The important thing to know about the Anthology is that the songs are all great, the arrangements frequently interesting, the instrumentation sometimes excellent, and the singing almost uniformly terrible. But it's not terrible in only one way, but in every possible way: pitchy, off-key, shrill, incomprehensible, arhythmic, unable to sustain a note for long enough, and all other imaginable failings. Even early Bob Dylan, before he has entire control of his voice, is vastly superior: musical, on-key, and capable of sustaining a wide variety of affectations. Most people who hear him aren't comparing him to the (inferior) things he replaced, but the (superior) talents brought in from other musical traditions.

*Beer snobs and purists tend to forget that the reason Miller, Anheuser-Busch et al dominated the American market for so long is that they replaced regional brews that were far worse, or at the very least inconsistent. A Miller Lite is no one's best beer, but it will also be always, and only, itself. The same also for McDonald's replacing local diners at rest stops along highways: it will never be your best meal, but you will also never get food poisoning (as people who travelled back then can tell you was always a risk).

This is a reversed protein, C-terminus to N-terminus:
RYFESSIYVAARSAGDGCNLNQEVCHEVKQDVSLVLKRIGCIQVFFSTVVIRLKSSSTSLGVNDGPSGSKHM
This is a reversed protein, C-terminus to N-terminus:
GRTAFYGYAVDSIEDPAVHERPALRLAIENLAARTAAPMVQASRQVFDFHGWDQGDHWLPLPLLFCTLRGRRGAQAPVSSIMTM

"First of all, it’s not my job to make people feel better about liking something that is really, really popular"

Agree wholeheartedly:

There may be another kind of friendly fascism at work here too, but let me at least try to say some nice things first. I realize that there’s no way to mollify the devotees of the Marvel movie universe, who not only demand total box-office domination (which they’re definitely going to get, at least this weekend) but also total toadying subservience to the tide of Irresistible Marvel Fun. First of all, it’s not my job to make people feel better about liking something that is really, really popular. There are a whole lot of places you can get that, and honestly that desire for universal affirmation is kind of bizarre.